Dawson did not return to Orthopedic Associates until May 1985. At that time he stated that he had had no problems with his right knee until eight or nine months before the examination. The only abnormalities found were tenderness around the medial joint line and weakness of the quadriceps. (Tr. 128.) Dawson underwent corrective knee surgery again in June 1985. In a follow-up examination after the surgery, Dawson stated that his knee was doing well, with less pain, and he was found to have minimum effusion and weakness in the quadriceps, requiring that he work on leg raising exercises. (Tr. 130.)

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2. Shoulder Pain.


Dawson's shoulder pain stems from an injury that occurred twenty years ago when he was thrown from a horse. According to Dr. Brewer, Dawson apparently "tore the ligaments and also had an acromioclavicular separation" from the accident, which required that he undergo surgery and cortisone treatment before he could return to his work as a tire builder. (Tr. 94.) Dr. Brewer reported at his consultative examination on December 19, 1984, that:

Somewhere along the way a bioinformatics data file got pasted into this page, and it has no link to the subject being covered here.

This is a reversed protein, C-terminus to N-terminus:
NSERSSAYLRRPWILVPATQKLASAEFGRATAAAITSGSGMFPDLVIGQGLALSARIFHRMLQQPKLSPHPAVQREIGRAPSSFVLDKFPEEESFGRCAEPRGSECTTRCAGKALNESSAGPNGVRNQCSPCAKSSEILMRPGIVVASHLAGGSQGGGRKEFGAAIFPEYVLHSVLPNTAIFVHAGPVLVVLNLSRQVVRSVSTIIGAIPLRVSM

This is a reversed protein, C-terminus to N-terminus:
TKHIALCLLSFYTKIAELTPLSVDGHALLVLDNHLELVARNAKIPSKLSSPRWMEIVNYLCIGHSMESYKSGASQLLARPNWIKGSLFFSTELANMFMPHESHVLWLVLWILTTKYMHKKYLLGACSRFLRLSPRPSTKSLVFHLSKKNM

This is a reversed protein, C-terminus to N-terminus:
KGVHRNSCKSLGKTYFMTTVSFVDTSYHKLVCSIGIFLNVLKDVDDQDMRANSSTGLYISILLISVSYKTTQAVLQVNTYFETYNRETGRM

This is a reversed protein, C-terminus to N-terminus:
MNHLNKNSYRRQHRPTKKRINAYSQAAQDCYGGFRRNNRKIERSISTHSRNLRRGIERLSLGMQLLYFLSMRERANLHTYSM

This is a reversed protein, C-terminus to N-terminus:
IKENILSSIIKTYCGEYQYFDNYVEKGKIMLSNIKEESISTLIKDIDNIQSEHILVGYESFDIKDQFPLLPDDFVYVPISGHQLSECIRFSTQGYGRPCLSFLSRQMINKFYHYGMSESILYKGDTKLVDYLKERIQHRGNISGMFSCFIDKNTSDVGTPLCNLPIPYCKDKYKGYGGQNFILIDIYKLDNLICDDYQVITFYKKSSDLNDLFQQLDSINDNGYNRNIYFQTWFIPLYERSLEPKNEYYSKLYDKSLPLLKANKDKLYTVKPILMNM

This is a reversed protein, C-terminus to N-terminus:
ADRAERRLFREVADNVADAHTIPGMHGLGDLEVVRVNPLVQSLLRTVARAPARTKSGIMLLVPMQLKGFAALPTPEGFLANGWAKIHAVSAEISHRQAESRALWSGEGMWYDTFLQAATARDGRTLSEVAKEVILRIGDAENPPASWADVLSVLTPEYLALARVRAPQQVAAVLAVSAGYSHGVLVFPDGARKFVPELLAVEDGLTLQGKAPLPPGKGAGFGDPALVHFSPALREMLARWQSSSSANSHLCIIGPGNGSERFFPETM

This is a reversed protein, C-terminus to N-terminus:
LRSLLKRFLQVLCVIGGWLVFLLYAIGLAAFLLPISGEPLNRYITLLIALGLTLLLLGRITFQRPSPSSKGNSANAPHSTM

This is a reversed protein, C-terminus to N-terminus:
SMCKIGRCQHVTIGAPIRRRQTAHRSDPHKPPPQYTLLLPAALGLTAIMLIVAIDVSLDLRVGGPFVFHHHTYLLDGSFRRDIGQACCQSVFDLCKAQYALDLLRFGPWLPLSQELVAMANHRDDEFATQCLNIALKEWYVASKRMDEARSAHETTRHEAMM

The problem is one of pain and decreased range of motion. The pain is intermittent and described as a toothache to a sharp pain. * * * There is decreased strength of grip. There is decreased motion as he states. He has dropped things in the past. Cool damp days do aggravate it. He has tingling in his hands and arms, especially with cold weather. It is aggravated by lifting things, pulling, working with his hands above his wrist and shoulders. Extended driving aggravates it. He cannot comb his hair, etc. with his right hand and has to use his left hand alot [sic]. He is right-handed. For relief he puts a heating pad on it and uses rest. He evaluates his condition as becoming progressively worse.